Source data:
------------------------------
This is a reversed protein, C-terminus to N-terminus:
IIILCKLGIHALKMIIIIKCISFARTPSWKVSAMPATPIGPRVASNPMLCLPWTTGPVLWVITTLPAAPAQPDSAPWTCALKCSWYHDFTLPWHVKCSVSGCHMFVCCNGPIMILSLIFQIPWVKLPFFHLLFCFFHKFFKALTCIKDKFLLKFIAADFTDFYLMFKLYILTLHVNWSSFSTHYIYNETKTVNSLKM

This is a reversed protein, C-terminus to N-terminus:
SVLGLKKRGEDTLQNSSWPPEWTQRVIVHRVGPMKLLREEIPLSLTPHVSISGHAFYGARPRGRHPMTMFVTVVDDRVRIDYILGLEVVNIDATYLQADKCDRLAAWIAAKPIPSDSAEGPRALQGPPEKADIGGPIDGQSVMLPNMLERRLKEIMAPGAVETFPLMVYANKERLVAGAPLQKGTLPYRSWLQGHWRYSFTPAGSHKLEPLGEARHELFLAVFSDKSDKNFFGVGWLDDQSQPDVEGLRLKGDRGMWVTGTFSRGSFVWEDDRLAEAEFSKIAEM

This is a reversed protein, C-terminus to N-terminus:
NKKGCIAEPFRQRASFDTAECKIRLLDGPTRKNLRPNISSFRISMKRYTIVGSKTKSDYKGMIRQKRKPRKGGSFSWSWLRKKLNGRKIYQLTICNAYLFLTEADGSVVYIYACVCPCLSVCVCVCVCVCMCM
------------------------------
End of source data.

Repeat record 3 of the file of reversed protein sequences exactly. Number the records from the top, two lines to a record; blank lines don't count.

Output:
This is a reversed protein, C-terminus to N-terminus:
NKKGCIAEPFRQRASFDTAECKIRLLDGPTRKNLRPNISSFRISMKRYTIVGSKTKSDYKGMIRQKRKPRKGGSFSWSWLRKKLNGRKIYQLTICNAYLFLTEADGSVVYIYACVCPCLSVCVCVCVCVCMCM